With the commands below, we will first create database, then a database user and its password. Then we will grant the user privileges to that database.

CREATE DATABASE wordpress;
CREATE USER 'wp_user'@'localhost' IDENTIFIED BY ‘secure_password’;
GRANT ALL ON wordpress.* TO 'wp_user'@'localhost' ;
FLUSH PRIVILEGES;
EXIT;

Installing PHP 7 on Ubuntu 18.04

Since WordPress is application written in PHP, we will install PHP and the required PHP packages to run WordPress, use the command below:

$ sudo apt install php-fpm php-common php-mbstring php-xmlrpc php-soap php-gd php-xml php-intl php-mysql php-cli php-ldap php-zip php-curl

Once the install is complete, we will start the php-fpm service and enable it:

$ sudo systemctl start php7.2-fpm
$ systemctl enable php7.2-fpm

Installing WordPress 5 on Ubuntu 18.04

From this point on, starts the easy part. Download the latest WordPress package with the following wget command:

$ cd /tmp && wget http://wordpress.org/latest.tar.gz

Then extract the archive with:

$ sudo tar -xvzf latest.tar.gz -C /var/www/html

The above will create our document root that we have set in the vhost which is /var/www/html/wordpress. We will then need to change the ownership of the files and folders within that directory with:

$ sudo chown www-data: /var/www/html/wordpress/ -R

Now we are ready to run the installation of our WordPress. If you have used unregistered/non-existing domain, you can configure your hosts /etc/hosts file with the following record:

192.168.1.100 example.com

Presuming that your server’s IP address is 192.168.1.100 and that the domain you are using is example.com That way your computer will resolve example.com on the given IP address.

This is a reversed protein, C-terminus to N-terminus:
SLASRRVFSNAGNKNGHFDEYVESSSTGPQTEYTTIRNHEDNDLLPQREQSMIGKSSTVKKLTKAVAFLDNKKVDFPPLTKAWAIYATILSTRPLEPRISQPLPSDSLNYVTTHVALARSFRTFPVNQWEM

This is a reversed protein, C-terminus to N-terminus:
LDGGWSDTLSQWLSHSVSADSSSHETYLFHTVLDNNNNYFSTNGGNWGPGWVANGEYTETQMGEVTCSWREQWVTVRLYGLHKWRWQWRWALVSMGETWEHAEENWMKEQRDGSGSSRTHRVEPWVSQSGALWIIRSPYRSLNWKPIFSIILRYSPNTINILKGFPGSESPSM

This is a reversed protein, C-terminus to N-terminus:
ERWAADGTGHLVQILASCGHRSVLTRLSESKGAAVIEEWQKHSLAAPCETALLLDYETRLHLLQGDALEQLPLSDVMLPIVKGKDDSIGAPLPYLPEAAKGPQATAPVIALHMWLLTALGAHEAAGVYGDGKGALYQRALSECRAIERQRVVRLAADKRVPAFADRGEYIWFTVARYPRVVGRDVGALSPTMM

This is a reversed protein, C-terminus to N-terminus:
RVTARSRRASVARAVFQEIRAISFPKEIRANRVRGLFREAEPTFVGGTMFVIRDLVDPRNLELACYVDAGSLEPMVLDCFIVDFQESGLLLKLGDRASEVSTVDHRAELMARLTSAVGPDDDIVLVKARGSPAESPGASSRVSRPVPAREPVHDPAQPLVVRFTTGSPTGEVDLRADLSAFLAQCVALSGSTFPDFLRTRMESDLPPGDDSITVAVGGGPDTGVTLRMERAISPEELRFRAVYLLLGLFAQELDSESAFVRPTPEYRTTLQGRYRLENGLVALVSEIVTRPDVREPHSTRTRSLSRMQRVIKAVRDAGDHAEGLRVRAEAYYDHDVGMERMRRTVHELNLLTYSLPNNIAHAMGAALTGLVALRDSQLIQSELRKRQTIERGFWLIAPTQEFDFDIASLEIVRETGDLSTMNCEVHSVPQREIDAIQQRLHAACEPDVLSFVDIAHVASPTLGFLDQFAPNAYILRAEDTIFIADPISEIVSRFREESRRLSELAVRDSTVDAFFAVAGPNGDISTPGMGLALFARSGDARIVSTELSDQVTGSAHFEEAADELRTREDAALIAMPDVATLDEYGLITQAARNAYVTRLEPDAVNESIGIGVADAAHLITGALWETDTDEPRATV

Now load your domain into a browser, you should see the WordPress installation page:

Select WordPress Install Language

Select WordPress Install Language

On the next page input the database credentials that we have setup earlier:

WordPress Database Settings

WordPress Database Settings

Submit the form and on the next screen configure your website title, admin user and email:

WordPress Website Setup

WordPress Website Setup

Your installation is now complete and you can start managing your WordPress website. You can start by installing some fresh new theme or extending the site functionality via plugins.

Conclusion

That was it. The process of setting up your own WordPress installation on Ubuntu 18.04. I hope the process was easy and straightforward.

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Marin Todorov

I am a bachelor in computer science and a Linux Foundation Certified System Administrator. Currently working as a Senior Technical support in the hosting industry. In my free time I like testing new software and inline skating.

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2 Responses

  1. Karim says:

    is MariaDB really better if compare with MySQL 5.7? seems other blogs are disagree…..

    Can you compare performance with SlickStack LEMP next time bro

  2. steve says:

    I’ve tried following your guide but Nginx just servers the PHP files are downloads and is not passing it over to the PHP-FPM. Did you have to change something else?